Natural Laws are the natural boundaries of the universe.
If you have one blade of grass in one hand, and another blade of grass in the other hand, and you put them together, there will be two blades of grass. Certain people might try to change that law to suit their motives, but long after their motives and modified law are gone the simple reality of the natural law will still be there.
Natural laws are a tree you can climb.
The important thing to remember about climbing trees is that you did not plant them or tell their branches where to go. First you look at the branches, then you follow where they lead.
Plastic trees are easy to keep.
Some people are happy with a concretely articulated collection of laws. Marijuana must not be consumed, unless you are in certain countries. Likewise prostitutes should not be patronized, except in certain areas (or by U.S. Secret Service agents, who are exempt). Marriage is legitimate so long as the church or political government (depending on your area) approve. If the church or government do not approve, and do not give you official paperwork, the marriage is not "real".
Do other people's laws matter?
A person first has to understand that there are real laws in the world, natural laws.
Then a person has to understand that there is a distinct difference between real (natural) laws and artificial (political) laws.
Then a person has to protect him or her self from the latter.
Natural laws are no threat to an individual. Ignorance may be punished by death, but knowledge of natural laws, following them, is only rewarded by nature.
Artificial laws are quite a bit more complex. Their purpose is generally economic, political or social. They are written and enforced generally to benefit certain individuals at the expense of others.
A law that says "If you kill a person you will be killed" is probably the highest an artificial law can attain. It is superficially balanced and strives to imitate nature. But unfortunately it lacks any of the virtues of nature. From there, artificial laws only go downward.
If a person could only distinguish natural and artificial laws in one respect, it might be that natural laws need no words, no paper, no supporters, nothing. They exist entirely on their own. They contain a natural truth that is beyond any temporary human interest.
A person on a healthy path should respect nature and its laws while being aware of whatever artificial laws exist in their political region. "Render unto Caesar" no respect but consider him a dangerous animal that must be appeased sometimes.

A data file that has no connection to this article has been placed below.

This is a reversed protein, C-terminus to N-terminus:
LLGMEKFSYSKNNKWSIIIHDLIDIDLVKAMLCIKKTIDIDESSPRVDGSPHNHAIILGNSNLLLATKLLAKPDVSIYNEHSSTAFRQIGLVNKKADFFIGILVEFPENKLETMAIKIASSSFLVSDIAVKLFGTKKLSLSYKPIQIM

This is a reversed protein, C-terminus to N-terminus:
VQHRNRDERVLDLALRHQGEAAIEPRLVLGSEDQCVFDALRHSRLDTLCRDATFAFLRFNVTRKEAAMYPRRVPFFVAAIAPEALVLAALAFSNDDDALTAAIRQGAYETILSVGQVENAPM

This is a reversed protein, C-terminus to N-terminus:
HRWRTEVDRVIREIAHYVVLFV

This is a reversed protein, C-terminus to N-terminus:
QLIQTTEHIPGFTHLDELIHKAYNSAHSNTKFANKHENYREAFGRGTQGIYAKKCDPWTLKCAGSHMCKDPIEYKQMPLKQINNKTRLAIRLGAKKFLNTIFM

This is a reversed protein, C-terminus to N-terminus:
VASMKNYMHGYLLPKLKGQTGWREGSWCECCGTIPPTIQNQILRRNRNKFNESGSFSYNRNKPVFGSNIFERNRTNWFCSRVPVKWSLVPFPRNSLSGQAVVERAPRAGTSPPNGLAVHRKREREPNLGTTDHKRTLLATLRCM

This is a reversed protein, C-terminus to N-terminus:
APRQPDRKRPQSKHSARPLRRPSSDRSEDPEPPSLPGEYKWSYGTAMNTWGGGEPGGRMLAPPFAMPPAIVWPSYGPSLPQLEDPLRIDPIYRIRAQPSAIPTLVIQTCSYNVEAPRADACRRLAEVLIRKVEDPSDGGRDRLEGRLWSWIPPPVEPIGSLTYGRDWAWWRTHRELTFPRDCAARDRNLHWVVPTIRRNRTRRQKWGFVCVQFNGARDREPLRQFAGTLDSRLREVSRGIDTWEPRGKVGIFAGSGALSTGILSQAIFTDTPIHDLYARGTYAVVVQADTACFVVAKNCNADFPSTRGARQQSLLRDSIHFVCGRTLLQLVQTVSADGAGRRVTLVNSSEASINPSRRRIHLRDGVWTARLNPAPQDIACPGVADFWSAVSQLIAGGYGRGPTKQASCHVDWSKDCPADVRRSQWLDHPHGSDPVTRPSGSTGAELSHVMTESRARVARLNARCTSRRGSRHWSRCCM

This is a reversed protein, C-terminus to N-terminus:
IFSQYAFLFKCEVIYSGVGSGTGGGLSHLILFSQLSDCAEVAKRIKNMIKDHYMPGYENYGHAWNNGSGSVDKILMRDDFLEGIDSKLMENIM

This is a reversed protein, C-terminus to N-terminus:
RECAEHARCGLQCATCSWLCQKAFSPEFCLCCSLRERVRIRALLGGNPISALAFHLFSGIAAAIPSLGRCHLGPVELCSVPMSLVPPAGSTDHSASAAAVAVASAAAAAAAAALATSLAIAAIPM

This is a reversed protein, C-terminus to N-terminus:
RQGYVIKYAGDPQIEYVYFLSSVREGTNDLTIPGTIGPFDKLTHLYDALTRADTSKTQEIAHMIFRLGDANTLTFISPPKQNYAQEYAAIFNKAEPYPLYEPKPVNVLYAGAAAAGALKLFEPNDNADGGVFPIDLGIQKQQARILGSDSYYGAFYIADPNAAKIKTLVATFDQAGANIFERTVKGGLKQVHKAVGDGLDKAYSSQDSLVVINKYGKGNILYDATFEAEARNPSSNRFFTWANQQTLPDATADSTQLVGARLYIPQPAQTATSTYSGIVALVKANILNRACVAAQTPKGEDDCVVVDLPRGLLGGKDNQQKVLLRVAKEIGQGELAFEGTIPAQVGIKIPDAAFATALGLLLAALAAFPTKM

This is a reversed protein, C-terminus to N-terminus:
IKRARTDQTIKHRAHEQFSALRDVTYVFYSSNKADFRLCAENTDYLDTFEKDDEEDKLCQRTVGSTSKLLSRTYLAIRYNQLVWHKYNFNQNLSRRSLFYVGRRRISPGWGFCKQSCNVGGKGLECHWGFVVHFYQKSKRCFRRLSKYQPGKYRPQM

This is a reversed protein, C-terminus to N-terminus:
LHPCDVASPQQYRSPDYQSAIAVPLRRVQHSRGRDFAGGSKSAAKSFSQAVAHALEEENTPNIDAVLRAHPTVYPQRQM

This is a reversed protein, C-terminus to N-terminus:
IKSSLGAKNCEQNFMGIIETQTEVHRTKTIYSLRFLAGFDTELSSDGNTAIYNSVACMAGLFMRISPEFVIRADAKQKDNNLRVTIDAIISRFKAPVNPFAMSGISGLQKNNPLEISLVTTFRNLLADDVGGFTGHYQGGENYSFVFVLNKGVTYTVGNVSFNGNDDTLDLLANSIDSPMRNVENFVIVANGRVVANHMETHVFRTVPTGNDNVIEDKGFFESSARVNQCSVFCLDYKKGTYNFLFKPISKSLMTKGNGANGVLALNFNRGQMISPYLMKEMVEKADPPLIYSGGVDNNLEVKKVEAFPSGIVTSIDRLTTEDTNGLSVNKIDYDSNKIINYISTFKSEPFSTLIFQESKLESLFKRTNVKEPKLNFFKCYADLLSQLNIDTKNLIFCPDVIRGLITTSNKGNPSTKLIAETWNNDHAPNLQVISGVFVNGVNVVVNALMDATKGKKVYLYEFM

All true religions are attempts to translate natural laws into a form that resonates with individuals.
Natural laws have existed for as long as time. Any individual, given sufficient awareness and time, could deduce each natural law. However, deducing, or observing, these laws takes time that is sometimes greater than that of a specific individual (meaning the individual grows old and dies before he or she is able to notice the law).
An example of a natural law is the simple concept of balance. Everything is balanced by nature. If one thing is good, something else is bad. And also, If a person gives "x", they will get "x". In religion this comes out as "Do unto others as you want them to do to you" and also "Kill by the sword, die by the sword". Of course the human tendency is to create a false nature, which they can control, to pervert the balance of nature.
All religions derive from the same natural laws. The specifics are adapted to the group, but there is no religion on earth that is derived from some other set of natural laws that are not accessible to any person. If you cannot understand a religion, you cannot blame your failure on followers of that religion. If you see another religion as evil, you are calling nature evil and you will pay a terrible price.
In nature, for at least as long as humans have existed, it has been the norm that children take the responsibilities of their parents. A parent leaves their legacy, the good and the bad, for their children.
When a child is young they are strongly protected by a concept of innocence. If a small child accidentally steps on a cat's tail and creates a stir, responsibility would usually end with "well, it's just a child". But in certain groups of very primitive people, there is a need to punish each misfortune, "appease the gods". A mistake requires either harsh punishment (if someone else does it) or evasion and rationalization (if you do it).
So, in Christianity you have the "innocent child" who takes (inherits) the responsibility ("sins") and faces mandatory death at the hands of authority (i.e., either a natural death as a consequence of inherited sin, or a judgment by a false god (i.e., a group of people).